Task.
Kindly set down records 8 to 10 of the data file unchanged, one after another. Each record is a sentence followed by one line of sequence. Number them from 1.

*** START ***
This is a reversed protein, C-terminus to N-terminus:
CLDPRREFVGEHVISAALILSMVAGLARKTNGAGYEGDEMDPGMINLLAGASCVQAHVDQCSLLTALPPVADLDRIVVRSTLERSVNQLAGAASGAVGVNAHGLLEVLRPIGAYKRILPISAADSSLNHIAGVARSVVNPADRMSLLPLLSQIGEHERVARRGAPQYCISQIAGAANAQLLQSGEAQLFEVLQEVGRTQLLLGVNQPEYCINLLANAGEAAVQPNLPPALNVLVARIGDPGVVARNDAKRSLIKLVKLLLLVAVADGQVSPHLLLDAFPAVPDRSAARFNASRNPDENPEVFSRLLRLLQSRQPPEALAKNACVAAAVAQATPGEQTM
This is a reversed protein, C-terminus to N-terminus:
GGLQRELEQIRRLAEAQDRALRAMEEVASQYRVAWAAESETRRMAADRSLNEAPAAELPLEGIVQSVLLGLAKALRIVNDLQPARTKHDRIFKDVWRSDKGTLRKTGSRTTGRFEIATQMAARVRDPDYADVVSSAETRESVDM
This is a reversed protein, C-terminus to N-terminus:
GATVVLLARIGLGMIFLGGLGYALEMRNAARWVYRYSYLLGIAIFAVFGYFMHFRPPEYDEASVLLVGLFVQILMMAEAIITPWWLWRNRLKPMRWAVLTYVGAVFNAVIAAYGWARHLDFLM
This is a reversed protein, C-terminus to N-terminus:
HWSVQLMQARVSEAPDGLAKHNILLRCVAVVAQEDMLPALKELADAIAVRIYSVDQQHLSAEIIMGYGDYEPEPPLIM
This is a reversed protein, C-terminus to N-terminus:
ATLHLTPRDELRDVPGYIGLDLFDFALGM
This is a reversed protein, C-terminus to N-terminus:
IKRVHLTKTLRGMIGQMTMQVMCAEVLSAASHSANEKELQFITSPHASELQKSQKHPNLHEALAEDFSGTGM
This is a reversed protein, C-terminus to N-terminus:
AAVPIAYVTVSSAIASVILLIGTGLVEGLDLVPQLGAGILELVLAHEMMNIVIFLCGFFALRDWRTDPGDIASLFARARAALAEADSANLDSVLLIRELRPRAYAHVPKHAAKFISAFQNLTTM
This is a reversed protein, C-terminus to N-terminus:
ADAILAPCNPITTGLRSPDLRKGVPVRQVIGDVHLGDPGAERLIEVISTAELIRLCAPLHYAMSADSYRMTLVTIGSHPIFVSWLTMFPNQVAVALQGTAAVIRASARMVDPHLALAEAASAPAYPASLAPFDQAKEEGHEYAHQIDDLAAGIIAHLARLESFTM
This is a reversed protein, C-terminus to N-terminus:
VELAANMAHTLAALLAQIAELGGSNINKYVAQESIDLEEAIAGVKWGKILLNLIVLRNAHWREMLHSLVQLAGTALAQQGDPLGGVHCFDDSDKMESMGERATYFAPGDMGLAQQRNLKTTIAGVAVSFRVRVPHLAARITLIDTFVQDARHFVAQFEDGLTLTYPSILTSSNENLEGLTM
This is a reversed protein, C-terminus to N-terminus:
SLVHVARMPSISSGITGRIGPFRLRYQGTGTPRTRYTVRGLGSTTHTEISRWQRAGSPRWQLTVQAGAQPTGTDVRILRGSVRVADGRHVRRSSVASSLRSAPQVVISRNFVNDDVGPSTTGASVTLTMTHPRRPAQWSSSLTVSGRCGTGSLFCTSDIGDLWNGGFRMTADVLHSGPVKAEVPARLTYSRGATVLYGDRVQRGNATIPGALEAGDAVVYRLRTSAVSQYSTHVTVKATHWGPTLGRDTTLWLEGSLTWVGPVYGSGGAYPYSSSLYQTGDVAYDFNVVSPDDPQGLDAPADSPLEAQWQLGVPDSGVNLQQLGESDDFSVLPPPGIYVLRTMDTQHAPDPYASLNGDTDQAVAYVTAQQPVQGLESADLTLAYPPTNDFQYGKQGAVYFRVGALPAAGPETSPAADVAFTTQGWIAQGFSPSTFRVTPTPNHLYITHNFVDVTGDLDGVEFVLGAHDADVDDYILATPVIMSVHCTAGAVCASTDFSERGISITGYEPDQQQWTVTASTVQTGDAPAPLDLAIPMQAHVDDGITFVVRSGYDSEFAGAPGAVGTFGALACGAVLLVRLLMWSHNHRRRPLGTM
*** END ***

This is a reversed protein, C-terminus to N-terminus:
ADAILAPCNPITTGLRSPDLRKGVPVRQVIGDVHLGDPGAERLIEVISTAELIRLCAPLHYAMSADSYRMTLVTIGSHPIFVSWLTMFPNQVAVALQGTAAVIRASARMVDPHLALAEAASAPAYPASLAPFDQAKEEGHEYAHQIDDLAAGIIAHLARLESFTM
This is a reversed protein, C-terminus to N-terminus:
VELAANMAHTLAALLAQIAELGGSNINKYVAQESIDLEEAIAGVKWGKILLNLIVLRNAHWREMLHSLVQLAGTALAQQGDPLGGVHCFDDSDKMESMGERATYFAPGDMGLAQQRNLKTTIAGVAVSFRVRVPHLAARITLIDTFVQDARHFVAQFEDGLTLTYPSILTSSNENLEGLTM
This is a reversed protein, C-terminus to N-terminus:
SLVHVARMPSISSGITGRIGPFRLRYQGTGTPRTRYTVRGLGSTTHTEISRWQRAGSPRWQLTVQAGAQPTGTDVRILRGSVRVADGRHVRRSSVASSLRSAPQVVISRNFVNDDVGPSTTGASVTLTMTHPRRPAQWSSSLTVSGRCGTGSLFCTSDIGDLWNGGFRMTADVLHSGPVKAEVPARLTYSRGATVLYGDRVQRGNATIPGALEAGDAVVYRLRTSAVSQYSTHVTVKATHWGPTLGRDTTLWLEGSLTWVGPVYGSGGAYPYSSSLYQTGDVAYDFNVVSPDDPQGLDAPADSPLEAQWQLGVPDSGVNLQQLGESDDFSVLPPPGIYVLRTMDTQHAPDPYASLNGDTDQAVAYVTAQQPVQGLESADLTLAYPPTNDFQYGKQGAVYFRVGALPAAGPETSPAADVAFTTQGWIAQGFSPSTFRVTPTPNHLYITHNFVDVTGDLDGVEFVLGAHDADVDDYILATPVIMSVHCTAGAVCASTDFSERGISITGYEPDQQQWTVTASTVQTGDAPAPLDLAIPMQAHVDDGITFVVRSGYDSEFAGAPGAVGTFGALACGAVLLVRLLMWSHNHRRRPLGTM